House flooring slope requirements?

I have an interesting dilemma. My family recently moved into a large house, it’s quite nice, has heavy (perhaps too heavy) hardwood floors, etc. but we’ve noticed as the weather has gotten colder the floors squeak. While walking the house we also noticed slopes in unexpected places. E.g., a >1" deviation for 10’ in some areas where the floor slopes. We had a foundation expert come in and they confirmed our foundation is “excellent” and very level. This then points to a couple things:

  1. The hardwood floor is too heavy, resulted in sagging on the main floor where the sloping/squeaks are prominent
  2. Settling in the house forcing
  3. Very poor construction work

It seems like all 3 might come in play. Besides the sloping we’ve seen some basic (luckily easy to fix) workmanship flaws. So based on this I was wondering the following:

Are there floor slope building regulations? i.e., is this a must fix, or should we seek compensation from the sellers?

Any suggestions on how best to fix this? It seems at least with the bottom floor this could be fixed by adding jacks + new floor joists. However, if I’m going to fix this once I’d like to do a full and complete job, and not just add floor joists randomly.

Is there anything I should do to monitor the situation to see if it gets worse and if the house is still settling?

thanks much for any advice you can give.

What did you home inspector say in the report?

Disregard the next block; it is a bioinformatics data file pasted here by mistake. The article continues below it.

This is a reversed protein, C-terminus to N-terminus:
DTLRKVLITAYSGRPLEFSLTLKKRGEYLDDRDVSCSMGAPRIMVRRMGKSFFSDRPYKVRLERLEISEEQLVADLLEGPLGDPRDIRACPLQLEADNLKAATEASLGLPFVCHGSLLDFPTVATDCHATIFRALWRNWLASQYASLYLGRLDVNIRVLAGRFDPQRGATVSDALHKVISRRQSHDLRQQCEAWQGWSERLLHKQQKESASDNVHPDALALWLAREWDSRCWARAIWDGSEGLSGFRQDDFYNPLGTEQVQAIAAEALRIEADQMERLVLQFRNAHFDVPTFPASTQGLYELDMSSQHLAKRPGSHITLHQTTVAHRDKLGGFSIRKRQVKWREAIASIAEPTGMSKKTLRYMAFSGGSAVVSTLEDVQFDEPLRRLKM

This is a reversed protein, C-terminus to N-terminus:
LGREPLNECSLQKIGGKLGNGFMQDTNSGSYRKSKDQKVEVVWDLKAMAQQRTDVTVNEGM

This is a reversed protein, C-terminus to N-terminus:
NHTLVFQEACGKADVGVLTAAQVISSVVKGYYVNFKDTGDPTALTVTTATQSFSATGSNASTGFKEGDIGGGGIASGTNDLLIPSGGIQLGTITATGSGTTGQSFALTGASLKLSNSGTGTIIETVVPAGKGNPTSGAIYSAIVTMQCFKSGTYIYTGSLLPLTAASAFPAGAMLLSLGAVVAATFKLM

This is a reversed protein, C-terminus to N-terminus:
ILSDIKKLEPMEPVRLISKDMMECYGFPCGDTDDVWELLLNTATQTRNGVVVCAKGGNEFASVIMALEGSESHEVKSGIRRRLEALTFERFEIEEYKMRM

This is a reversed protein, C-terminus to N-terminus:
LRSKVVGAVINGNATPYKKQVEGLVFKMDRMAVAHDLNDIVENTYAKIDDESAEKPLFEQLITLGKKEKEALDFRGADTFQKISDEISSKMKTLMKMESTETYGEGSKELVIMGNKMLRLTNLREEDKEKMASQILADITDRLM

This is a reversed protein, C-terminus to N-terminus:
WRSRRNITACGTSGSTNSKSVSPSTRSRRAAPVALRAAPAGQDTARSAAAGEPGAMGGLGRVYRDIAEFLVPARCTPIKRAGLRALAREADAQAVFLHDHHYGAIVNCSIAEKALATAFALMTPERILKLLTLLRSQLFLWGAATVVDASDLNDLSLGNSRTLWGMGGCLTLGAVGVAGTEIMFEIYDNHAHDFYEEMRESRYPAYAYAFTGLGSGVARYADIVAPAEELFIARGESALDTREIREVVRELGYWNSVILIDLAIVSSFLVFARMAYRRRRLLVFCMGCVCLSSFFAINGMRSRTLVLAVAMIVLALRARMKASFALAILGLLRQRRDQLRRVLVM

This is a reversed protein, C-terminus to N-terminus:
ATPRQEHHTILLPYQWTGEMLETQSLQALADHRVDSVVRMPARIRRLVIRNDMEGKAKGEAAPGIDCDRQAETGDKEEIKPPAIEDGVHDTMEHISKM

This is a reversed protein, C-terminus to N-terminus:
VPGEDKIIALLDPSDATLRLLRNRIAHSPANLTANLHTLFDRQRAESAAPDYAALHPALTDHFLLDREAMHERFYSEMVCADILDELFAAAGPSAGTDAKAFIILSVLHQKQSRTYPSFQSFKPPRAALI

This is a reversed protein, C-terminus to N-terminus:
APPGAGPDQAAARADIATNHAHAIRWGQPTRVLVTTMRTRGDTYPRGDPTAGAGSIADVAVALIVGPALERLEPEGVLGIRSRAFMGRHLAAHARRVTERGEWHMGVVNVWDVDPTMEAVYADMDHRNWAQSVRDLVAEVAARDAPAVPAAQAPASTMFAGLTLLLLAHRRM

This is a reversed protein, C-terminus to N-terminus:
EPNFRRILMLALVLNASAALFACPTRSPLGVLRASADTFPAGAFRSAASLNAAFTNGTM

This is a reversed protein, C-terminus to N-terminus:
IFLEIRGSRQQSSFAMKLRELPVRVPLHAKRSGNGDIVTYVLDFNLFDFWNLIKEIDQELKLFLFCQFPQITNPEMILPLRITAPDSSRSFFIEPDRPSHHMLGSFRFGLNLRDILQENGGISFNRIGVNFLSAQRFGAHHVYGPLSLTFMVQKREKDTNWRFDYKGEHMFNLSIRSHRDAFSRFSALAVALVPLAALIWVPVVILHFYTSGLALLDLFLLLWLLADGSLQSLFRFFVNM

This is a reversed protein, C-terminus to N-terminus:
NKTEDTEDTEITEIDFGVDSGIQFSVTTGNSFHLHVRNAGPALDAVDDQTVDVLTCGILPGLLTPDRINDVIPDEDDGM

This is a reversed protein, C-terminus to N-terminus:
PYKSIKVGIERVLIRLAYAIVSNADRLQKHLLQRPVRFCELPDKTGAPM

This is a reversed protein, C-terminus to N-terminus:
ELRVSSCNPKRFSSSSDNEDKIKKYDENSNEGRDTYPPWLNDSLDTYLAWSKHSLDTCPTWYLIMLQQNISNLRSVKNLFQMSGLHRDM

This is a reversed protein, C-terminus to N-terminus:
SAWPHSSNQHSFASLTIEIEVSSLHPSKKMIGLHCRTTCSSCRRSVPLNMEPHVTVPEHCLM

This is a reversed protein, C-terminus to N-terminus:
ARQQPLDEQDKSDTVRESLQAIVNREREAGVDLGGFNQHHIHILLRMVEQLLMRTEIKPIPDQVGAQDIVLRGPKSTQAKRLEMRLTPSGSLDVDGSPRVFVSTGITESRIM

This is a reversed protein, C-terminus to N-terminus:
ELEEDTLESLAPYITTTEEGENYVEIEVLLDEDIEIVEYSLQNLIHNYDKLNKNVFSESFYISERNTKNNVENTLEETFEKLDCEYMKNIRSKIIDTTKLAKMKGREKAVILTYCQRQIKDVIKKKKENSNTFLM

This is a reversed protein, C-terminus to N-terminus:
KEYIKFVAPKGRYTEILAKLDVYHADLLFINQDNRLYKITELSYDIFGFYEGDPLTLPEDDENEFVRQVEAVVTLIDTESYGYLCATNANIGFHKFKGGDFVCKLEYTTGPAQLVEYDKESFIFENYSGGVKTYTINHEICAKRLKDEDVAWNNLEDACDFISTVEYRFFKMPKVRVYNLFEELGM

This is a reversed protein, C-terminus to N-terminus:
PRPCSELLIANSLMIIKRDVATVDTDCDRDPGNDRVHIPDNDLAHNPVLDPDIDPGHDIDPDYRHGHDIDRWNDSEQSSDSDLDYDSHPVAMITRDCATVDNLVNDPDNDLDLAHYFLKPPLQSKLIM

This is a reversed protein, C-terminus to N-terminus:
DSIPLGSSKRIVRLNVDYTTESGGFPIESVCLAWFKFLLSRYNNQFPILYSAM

If you say it has sagged by one inch in the middle it can be corrected. This would need to be passed to the structural engineer and a basic answer would be wise for a Home Inspector, not a way to repair this problem.

intermediate supports under an existing structure is not uncommon. the sag may be caused by a lot of factors- all non important unless this was just built and might be under a warranty. Most common repairs are small screw jacks similar to leveling an RV. crank them up a little at a time to avoid cracking drywall. half a turn per week or so. the better the surface you set the levelers on, the better they will work. a poured concrete pad dug down to frost would be the best option but also a very big pain in the butt. what I would do: remove loose dirt, gravel ect and place a concrete patio block on solid compacted soil and shim to get it tight and start turning the jack.

A structural engineer would be completely unnecessary and a waste of money.

You’ve already confirmed that the foundation is level and in “excellent” condition, and it’s very unlikely that the flooring is “too heavy.” All you need is a good contractor to come in and level it out from beneath.

Although 1" in 10’ is relatively significant, structures do settle. For the most part, settlement can continue for many years (if not indefinitely) - especially if you live in an area that is prone to seismic activity, or if the residence is built on poor soil composition.